A large proportion – more than half – of the health costs caused by air pollution from coal-fired power plants in the five Western Balkan countries is borne by the population in surrounding countries due to the transboundary effects of air pollutants being carried by the wind. According to HEAL, this shows that the EU’s current efforts to improve air quality in its member countries should not stop at its borders.

EU policy-makers should also put their weight behind demands for strong air quality and pollution control measures in its Western Balkan neighbours.

“Our new report quantifies the huge health costs associated with coal power generation in the Western Balkans, and uncovers the myth that coal is the cheapest form of energy,” says Anne Stauffer, Deputy Director of HEAL.

She continues: “Opting out of coal offers the prospect of a healthier and more prosperous future. The EU should encourage the change to a healthy energy future by significantly increasing financial support for renewables and energy savings – for example, under the pre-accession programme. It would improve air quality and help tackle climate change in both the Western Balkans and in the rest of Europe.”.

Christer Ågren

Source: HEAL press release 15 March 2016.

The report “The Unpaid Health Bill – How coal power plants in the Western Balkans make us sick” can be downloaded at:

Volvo sells 11 plug-in buses to Belgian city

volvo electric bus

Volvo has won an order for 11 plug-in hybrid buses from the city of Namur in Belgium, the largest order to date for the company’s electrified buses. The buses will run on electric power within the city’s new zero-emissions zone.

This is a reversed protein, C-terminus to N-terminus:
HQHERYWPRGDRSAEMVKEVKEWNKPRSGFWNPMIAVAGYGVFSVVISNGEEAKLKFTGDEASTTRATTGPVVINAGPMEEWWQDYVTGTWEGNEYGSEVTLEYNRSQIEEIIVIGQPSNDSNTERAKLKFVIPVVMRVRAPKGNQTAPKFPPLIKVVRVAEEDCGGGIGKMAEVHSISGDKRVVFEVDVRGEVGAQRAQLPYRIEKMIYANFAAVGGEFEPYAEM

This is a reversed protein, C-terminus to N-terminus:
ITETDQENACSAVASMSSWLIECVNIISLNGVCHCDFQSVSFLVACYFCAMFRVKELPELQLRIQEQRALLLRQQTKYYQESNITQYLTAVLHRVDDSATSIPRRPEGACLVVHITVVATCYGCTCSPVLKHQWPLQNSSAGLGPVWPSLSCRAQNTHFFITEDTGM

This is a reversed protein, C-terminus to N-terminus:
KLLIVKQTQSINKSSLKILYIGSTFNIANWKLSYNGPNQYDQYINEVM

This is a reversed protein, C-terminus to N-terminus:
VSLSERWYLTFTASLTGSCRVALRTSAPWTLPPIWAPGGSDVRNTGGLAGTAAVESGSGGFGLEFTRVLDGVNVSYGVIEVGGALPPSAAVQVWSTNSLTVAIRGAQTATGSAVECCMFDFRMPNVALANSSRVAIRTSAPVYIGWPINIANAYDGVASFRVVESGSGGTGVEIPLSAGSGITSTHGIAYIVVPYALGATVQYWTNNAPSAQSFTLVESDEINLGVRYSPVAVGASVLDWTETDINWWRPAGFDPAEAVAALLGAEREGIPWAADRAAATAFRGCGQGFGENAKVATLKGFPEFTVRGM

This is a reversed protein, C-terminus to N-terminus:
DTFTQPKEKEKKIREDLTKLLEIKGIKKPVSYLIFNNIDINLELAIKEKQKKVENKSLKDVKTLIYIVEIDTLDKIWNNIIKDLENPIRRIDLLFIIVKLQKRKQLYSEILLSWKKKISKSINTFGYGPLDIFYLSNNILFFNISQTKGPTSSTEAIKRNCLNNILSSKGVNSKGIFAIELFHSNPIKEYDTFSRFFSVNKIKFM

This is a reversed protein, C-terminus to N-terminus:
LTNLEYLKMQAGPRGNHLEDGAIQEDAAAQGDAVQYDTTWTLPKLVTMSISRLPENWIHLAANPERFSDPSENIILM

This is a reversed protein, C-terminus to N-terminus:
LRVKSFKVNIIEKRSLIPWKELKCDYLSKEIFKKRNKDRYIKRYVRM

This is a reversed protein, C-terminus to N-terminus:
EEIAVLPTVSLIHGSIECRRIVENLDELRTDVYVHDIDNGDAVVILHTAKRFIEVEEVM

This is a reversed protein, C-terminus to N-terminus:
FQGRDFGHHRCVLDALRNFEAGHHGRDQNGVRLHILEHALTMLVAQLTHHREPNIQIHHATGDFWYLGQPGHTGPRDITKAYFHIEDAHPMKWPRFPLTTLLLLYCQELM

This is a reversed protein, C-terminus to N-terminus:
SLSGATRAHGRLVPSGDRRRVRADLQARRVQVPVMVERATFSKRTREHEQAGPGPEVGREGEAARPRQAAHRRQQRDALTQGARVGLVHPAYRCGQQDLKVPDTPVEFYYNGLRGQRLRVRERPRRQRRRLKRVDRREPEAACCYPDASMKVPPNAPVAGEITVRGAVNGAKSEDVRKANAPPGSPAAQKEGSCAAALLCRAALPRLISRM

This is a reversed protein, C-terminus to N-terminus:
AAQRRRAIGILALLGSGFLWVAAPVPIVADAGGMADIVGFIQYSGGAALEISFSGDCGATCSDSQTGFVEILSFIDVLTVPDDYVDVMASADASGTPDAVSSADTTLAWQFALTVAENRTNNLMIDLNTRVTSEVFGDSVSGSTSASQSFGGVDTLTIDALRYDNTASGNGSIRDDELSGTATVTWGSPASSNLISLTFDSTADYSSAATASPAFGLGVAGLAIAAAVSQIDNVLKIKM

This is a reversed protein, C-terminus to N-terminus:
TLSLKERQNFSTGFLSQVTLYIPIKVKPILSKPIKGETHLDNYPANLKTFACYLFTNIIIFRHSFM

Public transport authority TEC, which transports more than 250 million passengers per year, is also buying two automated chargers from ABB.

TEC is buying the bus system as a turn-key solution. Volvo will be responsible for maintaining both the vehicles and the charging stations. The new e-buses are scheduled to go into service towards the end of 2016.

Volvo’s 7900 Electric Hybrid has an electric range of about 7 km. The batteries are fast-charged in a few minutes at end stops. The company estimates that the e-buses can be powered by electricity for up to 70% of operating time, and will deliver 60% lower energy consumption than a legacy diesel bus.

volvo electric bus 2

ABB’s bus charging system uses an inverted pantograph, and features a modular design offering charging power of 150 kW, 300 kW or 450 kW.

“Electric bus systems are cost-efficient solutions for cities to reduce the problems of poor air quality and noise. Together with ABB, Volvo has a complete and competitive offer for cities around the world that want to switch to a sustainable public transport system,” said Håkan Agnevall, President of Volvo Buses

European Commission keeps wasting energy on “waste-to-energy”